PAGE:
Mulching is popular finishing touch to landscapes because of the finished, manicured appearance it provides as well as the plant health and weed control benefits it offers. Shredded hardwood mulch, pine needles, and mini-nuggets are all popular and pretty much equally effective. The mulch for you largely depends upon personal taste—whatever looks best to you and works well in your landscape and budget is the type you should choose. (Find benefits and drawbacks of different mulches here.)
Benefits of Mulching
In addition to providing that “finished landscape" look, mulches provide many benefits to plant growth and reduce the demand for landscape maintenance. Mulches help to conserve soil moisture by reducing evaporation—thus reducing the need for irrigation and watering. They also modify soil temperatures in our extreme seasons of hot and cold—lowering soil temperatures in summer, favoring root growth and insulating soils in winter, protecting roots from cold damage.
A good layer of mulch is also very effective in preventing weed growth, limiting the germination of weed seeds and inhibiting their growth. When organic mulches decompose, they provide nutrients and add humus to the soil, both improving soil texture and promoting more vigorous plant growth.
Mulch also helps to protect tender root systems, cushioning the effects of heavy rains and foot or vehicular traffic, which can cause excessive compaction of both soils and roots. In addition, mulching rings around trees and mulched planting beds naturally prevent physical injuries to landscape plants caused by lawnmowers and mechanical trimmers—injuries which often contribute to the early decline or death of even established plantings.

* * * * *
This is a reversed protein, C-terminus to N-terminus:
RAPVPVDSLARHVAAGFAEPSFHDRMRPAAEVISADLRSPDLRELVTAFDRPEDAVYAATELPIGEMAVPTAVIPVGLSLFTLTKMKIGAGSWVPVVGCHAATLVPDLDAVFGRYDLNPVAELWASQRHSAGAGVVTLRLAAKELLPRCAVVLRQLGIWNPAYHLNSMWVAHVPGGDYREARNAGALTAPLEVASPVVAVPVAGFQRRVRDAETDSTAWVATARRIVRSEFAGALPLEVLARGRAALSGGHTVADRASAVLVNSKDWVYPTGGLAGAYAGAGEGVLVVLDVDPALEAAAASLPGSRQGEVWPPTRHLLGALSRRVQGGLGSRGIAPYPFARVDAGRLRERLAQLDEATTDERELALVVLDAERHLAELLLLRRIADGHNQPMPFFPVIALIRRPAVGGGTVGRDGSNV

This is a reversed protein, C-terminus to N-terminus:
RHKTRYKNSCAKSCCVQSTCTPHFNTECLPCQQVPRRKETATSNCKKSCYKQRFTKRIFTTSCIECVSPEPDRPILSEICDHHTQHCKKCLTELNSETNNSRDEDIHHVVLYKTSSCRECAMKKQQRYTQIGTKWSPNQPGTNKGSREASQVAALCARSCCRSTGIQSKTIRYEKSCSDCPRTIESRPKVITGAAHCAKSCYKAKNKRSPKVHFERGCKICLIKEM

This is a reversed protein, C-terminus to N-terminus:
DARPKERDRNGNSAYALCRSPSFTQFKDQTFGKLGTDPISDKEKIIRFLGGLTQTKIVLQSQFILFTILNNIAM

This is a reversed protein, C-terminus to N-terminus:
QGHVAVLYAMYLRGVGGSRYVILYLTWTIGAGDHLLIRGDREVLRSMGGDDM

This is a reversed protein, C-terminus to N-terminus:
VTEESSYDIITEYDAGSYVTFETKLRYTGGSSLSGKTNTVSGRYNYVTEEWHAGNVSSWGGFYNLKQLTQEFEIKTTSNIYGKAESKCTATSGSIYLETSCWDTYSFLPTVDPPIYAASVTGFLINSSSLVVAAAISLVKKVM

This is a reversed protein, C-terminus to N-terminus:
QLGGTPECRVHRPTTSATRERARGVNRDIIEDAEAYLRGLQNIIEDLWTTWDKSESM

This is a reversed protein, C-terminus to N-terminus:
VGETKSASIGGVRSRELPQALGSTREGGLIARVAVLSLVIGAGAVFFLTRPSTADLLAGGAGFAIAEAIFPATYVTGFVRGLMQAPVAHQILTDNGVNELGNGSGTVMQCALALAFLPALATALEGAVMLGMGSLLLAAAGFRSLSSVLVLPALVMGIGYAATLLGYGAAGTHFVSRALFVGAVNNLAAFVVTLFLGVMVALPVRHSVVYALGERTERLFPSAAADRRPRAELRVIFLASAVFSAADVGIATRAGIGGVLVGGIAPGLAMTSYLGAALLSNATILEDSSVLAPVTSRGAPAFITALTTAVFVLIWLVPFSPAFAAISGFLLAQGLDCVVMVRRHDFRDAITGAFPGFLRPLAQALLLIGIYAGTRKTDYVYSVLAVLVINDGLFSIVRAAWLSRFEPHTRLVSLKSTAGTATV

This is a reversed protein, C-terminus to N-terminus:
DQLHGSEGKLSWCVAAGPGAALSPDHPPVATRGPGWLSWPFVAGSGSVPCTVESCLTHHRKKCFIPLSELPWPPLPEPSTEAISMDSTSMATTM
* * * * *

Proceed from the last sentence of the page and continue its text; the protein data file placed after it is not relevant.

How to Mulch
Most mulch should be applied to a depth of two to three inches and maintained at a depth of less than four inches. Annual top dressings may be necessary to maintain that "freshly-finished” look, however, keep in mind that the less you add to an established area the better.
When mulching around the base of plants, do not mulch up against the trunks of trees or shrubs. Start mulching just beyond the trunk and gradually taper up to the two to three inches as you get away from the plants. This will prevent excess moisture around the base of the plants which can lead to suffocation and rotting of the roots.
Avoid using freshly ground sawdust, tree-chippings and any other organic matter that has not been aged or composted. In the process of decomposition these materials will take oxygen and nutrients from the soil and can literally starve nearby plants to death.
When mulching with needles you can achieve a clean, professional look by tucking the edges under with a spade. This looks best if the beds have been edged with a “V” cut.
When to Apply
Mulch can be applied at any time of the year, but the most effective times are early spring (before the leaves open) and in the late fall after we have had several frosts. Avoid mulching in late summer/early fall because mulching at this time can keep soil temperatures too high for plants to harden off.